First They Took Rome with author David Broder
Sun, October 24 @ 2:00 PM - 4:00 PM$7 – $11
How the Populist Right Conquered Italy
“David Broder has produced an excellent account of what has made modern Italy different but also similar to other Western European states. It begins back in the early 1990s when Italy was once more a pioneer, in that it was the first Western democracy where an established and stable two-party system collapsed suddenly, opening the way for a series of new political forces, labelled populist, to emerge spectacularly and suddenly.” — Chris Bambery, Counterfire
Many commentators blame Italy’s malaise on cultural ills—pointing to the corruption of public life or a supposedly endemic backwardness. In this reading, Italy has failed to converge with the neoliberal reforms mounted by other European countries, leaving it to trail behind the rest of the world.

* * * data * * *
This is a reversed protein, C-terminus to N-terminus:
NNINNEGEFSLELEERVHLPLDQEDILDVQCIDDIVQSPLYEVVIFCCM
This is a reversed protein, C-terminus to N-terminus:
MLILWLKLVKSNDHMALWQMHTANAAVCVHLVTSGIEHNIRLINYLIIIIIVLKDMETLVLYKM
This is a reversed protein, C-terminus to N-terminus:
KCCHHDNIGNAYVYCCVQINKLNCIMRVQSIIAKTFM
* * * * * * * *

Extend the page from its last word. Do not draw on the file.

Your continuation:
First They Took Rome offers a different perspective: Italy isn’t failing to keep up with its international peers but farther along the same path of decline they are following. In the 1980s, Italy boasted the West’s strongest Communist Party; today, social solidarity is collapsing, working people feel ever more atomized, and democratic institutions grow increasingly hollow.
Studying the rise of forces like Matteo Salvini’s Lega, this book shows how the populist right drew on a deep well of social despair, ignored by the liberal center. Italy’s recent history is a warning from the future—the story of a collapse of public life that risks spreading across the West.
DAVID BRODER is a Rome-based writer and translator. He is the European editor for Jacobin and regularly writes with a focus on Italy, including in the journal Internazionale.
Verso has provided the following code (good through November, 2021) for 50% off of First They Took Rome.